08.03.2016  |  News

Sustainable Remediation of a Nitrate Plume


Sustainable Remediation of a Nitrate Plume:

It’s all About the Bugs


A release of approximately 15,000 gallons of ammonia nitrate and urea (liquid fertilizer) occurred in 2003 next to a railroad track. Initial response activities included the excavation of two recovery trenches, soil sampling from the two trenches, installation of slotted polyvinyl chloride (PVC) pipe at the base of the trenches, excavation of test pits within and downgradient of the spill area to capture liquid fertilizer in the subsurface, and the installation and sampling of three recovery wells. During the initial response, approximately 600 gallons of liquid fertilizer was recovered. Initial response data indicated elevated concentrations of nitrate and ammonia in the subsurface soils and groundwater in the area of the release. Groundwater was monitored periodically between 2003 and 2012 with minimal natural attenuation of nitrate in groundwater. Excavation of source area soils under the tracks was not practicable, and the agency agreed that the remediation should focus on groundwater.

Basis of Remediation

Carbstrate™, a dextrose and micronutrients (potassium phosphate and yeast extract) amendment produced by ETEC, LLC, is used to enhance biodegradation of nitrates in soil and groundwater by naturally-occurring denitrifying bacteria (the “bugs”). The bacteria utilize the carbon substrate as a food source, converting the nitrate to nitrogen gas.

Additionally, the carbon substrate and water mixture can be applied via gravity injection to existing site infrastructure. This limits the energy used and additional infrastructure required.


In 2012, KJ Consultants conducted a pilot study as part of an Interim Remedial Measure (IRM) to stimulate the growth of denitrifying bacteria throughout the vadose and saturated zone. The IRM involved gravity injection of Carbstrate™ via an existing recovery trench adjacent to the railroad tracks, followed by quarterly groundwater sampling events (one pre-injection and four post-injection). The existing trench was approximately four feet deep and 10 feet above the groundwater table, which allowed for flushing and treatment of the source area soils. The sampling results indicated that the pilot IRM was reducing nitrate concentrations in vadose zone soils and groundwater.

In March 2014, an additional IRM injection was performed using the recovery trench. Carbstrate™ was also injected into three site monitoring wells in an effort to introduce the substrate directly into groundwater near the original source area. Quarterly groundwater sampling events (one pre-injection and three post-injection) began in March 2014 through April 2015, with additional semi-annual events in October 2015 and March 2016.


Since implementing the IRM, the analytical results have indicated a significant reduction in groundwater nitrate concentrations:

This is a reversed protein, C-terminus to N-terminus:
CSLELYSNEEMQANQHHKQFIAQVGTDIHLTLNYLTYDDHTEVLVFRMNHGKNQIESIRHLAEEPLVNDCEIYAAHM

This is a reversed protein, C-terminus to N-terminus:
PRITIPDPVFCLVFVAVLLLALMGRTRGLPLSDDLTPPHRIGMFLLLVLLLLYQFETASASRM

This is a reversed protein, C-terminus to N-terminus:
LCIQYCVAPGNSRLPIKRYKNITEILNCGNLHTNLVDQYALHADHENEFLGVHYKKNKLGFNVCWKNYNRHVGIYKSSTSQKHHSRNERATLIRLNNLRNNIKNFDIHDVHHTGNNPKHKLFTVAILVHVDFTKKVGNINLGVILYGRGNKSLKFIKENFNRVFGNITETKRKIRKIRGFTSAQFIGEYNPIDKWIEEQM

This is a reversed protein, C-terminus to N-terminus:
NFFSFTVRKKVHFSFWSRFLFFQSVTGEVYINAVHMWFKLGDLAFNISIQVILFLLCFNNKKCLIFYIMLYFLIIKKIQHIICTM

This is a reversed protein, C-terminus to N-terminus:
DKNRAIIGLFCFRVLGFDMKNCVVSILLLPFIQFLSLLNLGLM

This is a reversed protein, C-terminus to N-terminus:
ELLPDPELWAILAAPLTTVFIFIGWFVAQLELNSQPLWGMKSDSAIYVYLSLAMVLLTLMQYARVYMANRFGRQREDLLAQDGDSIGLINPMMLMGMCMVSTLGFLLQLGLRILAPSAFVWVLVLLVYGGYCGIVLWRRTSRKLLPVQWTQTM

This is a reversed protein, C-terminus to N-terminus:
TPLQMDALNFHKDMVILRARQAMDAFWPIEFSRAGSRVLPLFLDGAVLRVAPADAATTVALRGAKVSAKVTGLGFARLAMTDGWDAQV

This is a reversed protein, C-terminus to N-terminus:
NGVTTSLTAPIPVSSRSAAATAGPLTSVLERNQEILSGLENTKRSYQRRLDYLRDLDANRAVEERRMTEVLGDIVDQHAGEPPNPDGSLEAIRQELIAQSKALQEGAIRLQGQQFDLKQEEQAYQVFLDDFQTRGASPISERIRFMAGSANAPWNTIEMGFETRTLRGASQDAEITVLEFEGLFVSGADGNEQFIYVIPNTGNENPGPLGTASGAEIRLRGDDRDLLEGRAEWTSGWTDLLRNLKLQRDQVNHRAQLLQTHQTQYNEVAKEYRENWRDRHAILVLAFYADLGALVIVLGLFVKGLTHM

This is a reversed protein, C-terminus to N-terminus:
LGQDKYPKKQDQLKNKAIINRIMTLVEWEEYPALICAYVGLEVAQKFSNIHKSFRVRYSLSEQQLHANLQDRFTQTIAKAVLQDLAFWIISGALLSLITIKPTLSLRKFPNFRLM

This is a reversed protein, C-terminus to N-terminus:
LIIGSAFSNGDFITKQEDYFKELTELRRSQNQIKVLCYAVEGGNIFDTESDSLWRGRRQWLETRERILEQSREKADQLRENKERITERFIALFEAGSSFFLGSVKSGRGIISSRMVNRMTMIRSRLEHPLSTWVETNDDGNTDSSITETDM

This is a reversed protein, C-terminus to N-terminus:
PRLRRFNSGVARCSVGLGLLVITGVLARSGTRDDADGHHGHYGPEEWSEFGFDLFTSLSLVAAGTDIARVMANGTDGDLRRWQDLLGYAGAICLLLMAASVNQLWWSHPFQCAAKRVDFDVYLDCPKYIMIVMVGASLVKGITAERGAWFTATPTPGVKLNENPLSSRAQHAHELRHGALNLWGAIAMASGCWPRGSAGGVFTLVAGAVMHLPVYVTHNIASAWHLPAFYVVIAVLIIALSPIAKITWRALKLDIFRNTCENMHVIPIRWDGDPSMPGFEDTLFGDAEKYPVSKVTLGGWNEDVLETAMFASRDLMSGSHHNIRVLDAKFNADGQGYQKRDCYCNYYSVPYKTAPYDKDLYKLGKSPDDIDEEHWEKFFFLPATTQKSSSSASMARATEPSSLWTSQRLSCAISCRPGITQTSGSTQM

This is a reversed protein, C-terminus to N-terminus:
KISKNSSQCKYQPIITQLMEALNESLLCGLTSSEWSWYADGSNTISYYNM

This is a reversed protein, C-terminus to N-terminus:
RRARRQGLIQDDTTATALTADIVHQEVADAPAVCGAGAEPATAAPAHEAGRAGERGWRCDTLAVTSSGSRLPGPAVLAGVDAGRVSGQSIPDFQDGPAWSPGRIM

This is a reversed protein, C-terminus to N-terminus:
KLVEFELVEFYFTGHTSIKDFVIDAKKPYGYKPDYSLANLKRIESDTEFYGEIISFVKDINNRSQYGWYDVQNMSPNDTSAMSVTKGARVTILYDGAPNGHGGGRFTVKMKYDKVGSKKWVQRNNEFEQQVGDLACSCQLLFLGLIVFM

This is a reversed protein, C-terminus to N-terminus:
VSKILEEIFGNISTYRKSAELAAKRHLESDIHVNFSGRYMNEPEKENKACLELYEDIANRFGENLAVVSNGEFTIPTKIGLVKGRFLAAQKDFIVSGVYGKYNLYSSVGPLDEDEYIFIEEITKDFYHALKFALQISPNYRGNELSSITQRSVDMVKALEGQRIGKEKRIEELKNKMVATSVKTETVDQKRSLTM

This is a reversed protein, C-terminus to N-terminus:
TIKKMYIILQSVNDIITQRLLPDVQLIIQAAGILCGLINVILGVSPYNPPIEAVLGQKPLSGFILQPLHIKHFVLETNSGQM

• Prior to the IRM, nitrate concentrations exceeded the groundwater standard (10 milligrams per liter) in six site wells, with maximum concentrations of nitrates exceeding 500 milligrams per liter.
  • Currently, nitrate concentrations are below the groundwater standard in all but two site wells. Concentrations of nitrate in the downgradient monitoring point have been reduced by over 65% following the 2014 injection. An IRM Injection was completed in June 2016 in the remaining two site wells that exceeded the groundwater standard. Results of this injection are pending, however, it is likely that only two years of monitoring will be required to close the site.

Green and Sustainable Remediation

This technology was applied using existing infrastructure (recovery trench and monitoring wells) with reliance on biological remediation processes.

According to the United States Environmental Protection Agency (EPA), Green remediation Best Management Practices (BMPs) focus on the core elements of greener cleanups:

  • Minimize total energy use and increase the percentage from renewable energy.
  • Minimize emission of air pollutants and greenhouse gases.
  • Minimize water use and preserve water quality.
  • Conserve material resources and minimize waste.
  • Protect land and ecosystem services.

This project utilized green remediation BMPs in the following ways:

  • Minimized the total energy consumed by gravity injection of the carbon substrate and water mixture.
  • Minimized emissions of air pollutants by only using gasoline-powered pumps during mixing of the substrate.
  • Minimized water use by batch injecting the substrate at a high concentration.
  • Used in-situ bioremediation, therefore did not generate any wastewater.
  • Additional infrastructure was not needed, leading to minimal land disturbance.
  • Groundwater samples are collected from monitoring wells using GeoInsights’ Hydrasleeve® sampling device. Purge water is not generated with the Hydrasleeve®; therefore, storage and disposal of purge water is not required.

July Remediation


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